Use a slotted skimmer or spoon to remove the bones, vegetables and other solids to a strainer suspended over a large bowl. Press them to remove as much juice as possible and then discard the bones and vegetables. Pour all the sauce through the strainer. You will need several large bowls (or a second large stockpot).

Wash the stockpot and return the strained stock to it. Over high heat, reduce the stock to 3 quarts, about 2½ hours.*

*At this point, if you wish, make the Boeuf à la Ficelle before proceeding to the next step. Be sure to skim off as much of the fat as possible from the surface first.

Pour the stock into a bowl and allow it to cool to room temperature, uncovered. Cover it tightly with plastic wrap and refrigerate for several hours or overnight. The fat will congeal on the top; remove and discard it.

Suspend the fine strainer over a 4-quart or larger pot and line it with dampened cheesecloth. Heat the stock and pour it through the strainer into the pot. Over high heat, reduce the stock to 6 cups, stirring occasionally with a greased wooden spoon, 1½ to 2 hours.

Transfer the stock to the 2-quart saucepan or high-sided skillet. Scrape any stock clinging to the stirring spoon into the stock. Reduce the sauce over very low heat, to prevent burning, to about 2 cups, about 1 hour. The bubbling surface will be lighter in color but should not be skimmed. The stock will become a very dark and syrupy essence. Toward the very end of the cooking, large sticky bubbles will form on the surface and break. Remove from the heat.

Pour the concentrated stock (glace) into the oiled bread pan, scraping out as much of the stock as possible. Set the saucepan aside. Cool the glace to room temperature, cover the pan with plastic wrap and refrigerate it for several hours until firmly set.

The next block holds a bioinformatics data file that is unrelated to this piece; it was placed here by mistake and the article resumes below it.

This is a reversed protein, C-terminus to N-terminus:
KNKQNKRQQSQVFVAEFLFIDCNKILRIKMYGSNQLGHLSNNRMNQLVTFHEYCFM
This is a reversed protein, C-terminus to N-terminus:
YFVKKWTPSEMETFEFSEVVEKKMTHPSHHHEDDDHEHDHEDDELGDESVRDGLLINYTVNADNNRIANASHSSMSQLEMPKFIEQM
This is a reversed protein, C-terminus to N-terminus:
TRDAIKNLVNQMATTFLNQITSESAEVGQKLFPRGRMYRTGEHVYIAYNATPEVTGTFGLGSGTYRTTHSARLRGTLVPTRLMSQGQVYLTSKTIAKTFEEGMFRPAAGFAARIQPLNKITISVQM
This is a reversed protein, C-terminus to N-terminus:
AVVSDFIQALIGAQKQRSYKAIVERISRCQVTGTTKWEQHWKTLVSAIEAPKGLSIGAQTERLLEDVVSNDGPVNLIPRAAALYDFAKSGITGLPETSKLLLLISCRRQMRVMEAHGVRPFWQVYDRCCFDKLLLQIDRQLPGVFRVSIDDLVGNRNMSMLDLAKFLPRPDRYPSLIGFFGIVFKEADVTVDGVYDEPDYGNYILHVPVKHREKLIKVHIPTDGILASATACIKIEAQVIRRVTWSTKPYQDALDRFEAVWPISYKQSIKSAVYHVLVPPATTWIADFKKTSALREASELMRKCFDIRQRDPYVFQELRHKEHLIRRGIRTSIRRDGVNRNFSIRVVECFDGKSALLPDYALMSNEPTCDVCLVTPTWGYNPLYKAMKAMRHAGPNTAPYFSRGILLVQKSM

Meanwhile, add 2 cups of water to the saucepan and heat, stirring constantly to dissolve any remaining beef essence. Reduce the liquid to 1 cup. Cool and refrigerate it. Use this stock within 3 days.

Run a small metal spatula or thin knife between the sides of the bread pan and the glace and unmold it onto a cutting board. With a sharp knife, cut it into 32 cubes. (Cut it the short way into eighths, then cut it the long way into fourths.)

Pressure Cooker Method

When Carl Sontheimer started to market the Cuisinarts pressure cooker, he advised me to buy the largest model available because it was useful for making stock. A -quart pressure cooker makes it possible to do the initial 10-hour cooking of the bones and vegetables in just 1 hour. In a pressure cooker with a -quart liquid capacity you can do half the recipe (half the bones, vegetables, herbs and pepper), using 3 quarts of water; then use a large skimmer to remove the bones and debris and add the remaining half recipe to the same broth. It takes about 30 minutes to bring it up to pressure when the water is cold and about 30 minutes for the pressure to go down. Follow the manufacturer’s directions for your pressure cooker. Remove the bones and debris and strain the stock. You will have about 4 quarts. Refrigerate it and proceed as above.